A revolution is under way in the teaching of computer science in schools in England - but it risks leaving girls and pupils from poorer backgrounds and ethnic minorities behind. That's the conclusion of academics who've studied data about the move from ICT as a national curriculum subject to computer science.

Four years ago, amid general disquiet that ICT was teaching children little more than how Microsoft Office worked, the government took the subject off the national curriculum. The idea was that instead schools should move to offering more rigorous courses in computer science - children would learn to code rather than how to do PowerPoint.

Read full article Computing GCSE 'leaves girls and poorer students behind'

Tech Tent: Can Facebook foil the fakers?


On this week's Tech Tent, we bring you 100% genuine news about a plan to help readers of online news decide what's fake and what's not. And we look into the 5G future and ask whether we need ever faster speeds on our mobile phone networks - especially for a time when driverless cars will be commonplace.

Image copyright Paul Paladin
Image caption Facebook has reached out to fact-checking organisations to help tackle fake news

Facebook tackles the fakes

In the last month our programme has covered the mounting concerns about the spread of fake news, documenting the mounting pressure on Facebook to act. Now the social network has come out with a series of measures designed to help its users distinguish between truth and lies.

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Tech Tent: Is technology good for us?

Rory Cellan-Jones

On Tech Tent this week we ask whether the tech industry is out of touch with the real world.

In the rush to disrupt every industry and to reinvent the way we live, do the tech utopians forget the negative impact some of their miraculous products can have on the lives and jobs of many people?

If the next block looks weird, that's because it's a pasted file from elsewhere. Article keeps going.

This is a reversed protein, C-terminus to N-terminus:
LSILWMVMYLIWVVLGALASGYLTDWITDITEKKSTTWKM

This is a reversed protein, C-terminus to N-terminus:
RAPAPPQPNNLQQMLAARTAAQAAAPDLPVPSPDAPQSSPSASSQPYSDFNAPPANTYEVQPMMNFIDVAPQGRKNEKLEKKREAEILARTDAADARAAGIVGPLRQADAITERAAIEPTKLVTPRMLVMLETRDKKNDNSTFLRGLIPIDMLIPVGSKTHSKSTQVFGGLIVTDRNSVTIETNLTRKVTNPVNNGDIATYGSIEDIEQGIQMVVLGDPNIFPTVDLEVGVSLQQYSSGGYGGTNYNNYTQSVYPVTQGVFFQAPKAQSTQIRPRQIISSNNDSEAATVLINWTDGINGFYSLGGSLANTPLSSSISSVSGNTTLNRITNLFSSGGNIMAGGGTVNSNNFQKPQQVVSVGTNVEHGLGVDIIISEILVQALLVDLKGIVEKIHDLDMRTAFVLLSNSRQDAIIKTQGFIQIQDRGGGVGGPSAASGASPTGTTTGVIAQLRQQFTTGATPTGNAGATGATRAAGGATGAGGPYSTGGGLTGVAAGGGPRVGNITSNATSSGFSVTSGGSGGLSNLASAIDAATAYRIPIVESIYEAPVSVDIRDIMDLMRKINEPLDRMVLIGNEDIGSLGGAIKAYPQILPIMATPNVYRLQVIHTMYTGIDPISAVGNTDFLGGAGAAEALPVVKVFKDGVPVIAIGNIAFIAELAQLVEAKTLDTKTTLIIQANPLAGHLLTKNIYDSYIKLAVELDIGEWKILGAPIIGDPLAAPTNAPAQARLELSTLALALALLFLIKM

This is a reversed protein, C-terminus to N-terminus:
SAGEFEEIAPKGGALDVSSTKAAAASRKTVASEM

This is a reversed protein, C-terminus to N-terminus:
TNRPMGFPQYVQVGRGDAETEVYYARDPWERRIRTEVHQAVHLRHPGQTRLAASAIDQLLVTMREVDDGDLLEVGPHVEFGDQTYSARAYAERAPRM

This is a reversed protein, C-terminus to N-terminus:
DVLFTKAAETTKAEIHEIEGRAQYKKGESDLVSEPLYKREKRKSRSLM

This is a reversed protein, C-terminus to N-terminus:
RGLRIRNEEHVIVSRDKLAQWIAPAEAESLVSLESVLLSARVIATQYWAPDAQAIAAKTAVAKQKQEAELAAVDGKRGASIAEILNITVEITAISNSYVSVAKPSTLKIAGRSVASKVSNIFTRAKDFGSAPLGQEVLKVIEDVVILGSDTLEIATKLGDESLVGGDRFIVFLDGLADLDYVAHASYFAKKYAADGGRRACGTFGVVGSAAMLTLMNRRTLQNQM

Image copyright Reuters
Image caption The Amazon Go store has done away with staff on the tills

Shop smart

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Seamless shopping and the future of work

Amazon Go user outside shop Image copyright Amazon

A man walks into a shop, grabs a sandwich off a shelf then walks straight out.

A woman browses the selection of ready meals, puts one in her handbag and leaves. Scenes from a viral video - not about shoplifting but about Amazon's vision of the future of retailing.

Read full article Seamless shopping and the future of work

Blippar wants your face in its app

Media captionWATCH: App recognises Rory

Ever seen someone across a crowded room and struggled to remember who they are? Well now there's an app which would allow you to fit the face to a name.

Blippar, the augmented reality business, is adding facial recognition to its app. Some will find that cool, others will see it as a creepy invasion of privacy.

At the moment the Blippar app gives you information about all kinds of objects when you point your smartphone's camera at them - it will identify famous paintings for example, or provide advertising content when you point it at a product.

Read full article Blippar wants your face in its app